It is important to remember that what you first see in the develop module is how, by default, what Adobe has decided what the image should look like with their Adobe Standard Profile for your specific camera. For the best possible results you should profile your camera. However, what you see here is just a place to start your processing.

I have chosen an extreme example here so that the choices are obvious. You want to eliminate clipping because any area of the photo that is clipped in the highlights, when printed will deposit NO INK on the paper... Areas of the photo that is clipped in the dark areas will print as black... it'll look like the ink has "pooled" as muddy areas on the paper.

Here are the major points to consider in this Photograph, Rocky-Creek-7.CR2

There is no one correct way to "render" how a photograph looks. It's really up to you. Just ask yourself... is it Art, (your view) or is it "just" technically a photograph?

The Art of Photography

Histogram Analysis

1: The first step in our image processing is to "fix" the clipping . Once the clipping has been dealt with we'll Proceed at the top of the "Basic" panel with the White Balance Tool and work our way down...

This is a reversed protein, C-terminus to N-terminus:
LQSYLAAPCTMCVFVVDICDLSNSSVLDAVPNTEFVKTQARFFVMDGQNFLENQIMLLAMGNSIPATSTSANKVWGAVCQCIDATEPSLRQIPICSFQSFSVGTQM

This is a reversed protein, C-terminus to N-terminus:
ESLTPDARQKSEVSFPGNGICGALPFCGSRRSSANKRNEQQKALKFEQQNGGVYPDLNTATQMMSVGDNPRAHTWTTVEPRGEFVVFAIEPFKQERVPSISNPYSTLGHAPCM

A closer look at "clipping"

cliiping indicators
In this diagram for process 2010, the highlight clipping indicator shows that there is definitely a lot of clipping in the highlights!

#1 arrows points out that the clipping indicators are turned on (the white outline surround the little up arrows. We'll turn on the indicators and leave them on)... If there was clipping in the shadows or blacks we'd also see bright blue areas in the "Preview" window of the photo.

The #2 arrows are pointing out the highlight clipping in the image at left and in the histogram.

clippingIn this second diagram the oval area at the right of the histogram shows the number of pixels that are generate the highlights and the clipping.

This is what to look for
If, in the histogram there is just white at the right at 255: All three channels (R G and B) are clipping.

If there is a color, then one or two channels are clipping and that implies there is usable information (picture data) that contains recoverable detail from one or two of the channels. Either way we should be able to successfully recover that information.

As far as I know, Adobe's Raw demosaicing engine is/was the first image processing software that can recover and display information recovered from any one of Clipped Red, Green or Blue channels.

The difference between Process 2010 and 2012

process2010 process2012

clipping2010With process 2010 you can only decrease the clipping by moving Recovery the slider to the right.


In Process 2010 increasing Recovery to 80 and decreasing Exposure to -.40 decreased the clipping but didn't remove it completely.

clipping2012 Process 2012, sets a unique baseline for the photograph and attempts to solve the clipping issues for you. The new baseline let's you increase or decrease the clipping using the "Highlight" slider.


In Process 2012 decreasing theHight Slider to -.31 eliminated the clipping.

You can always go back and change a setting at any time...

Finding White Balance, white, mid-gray and black.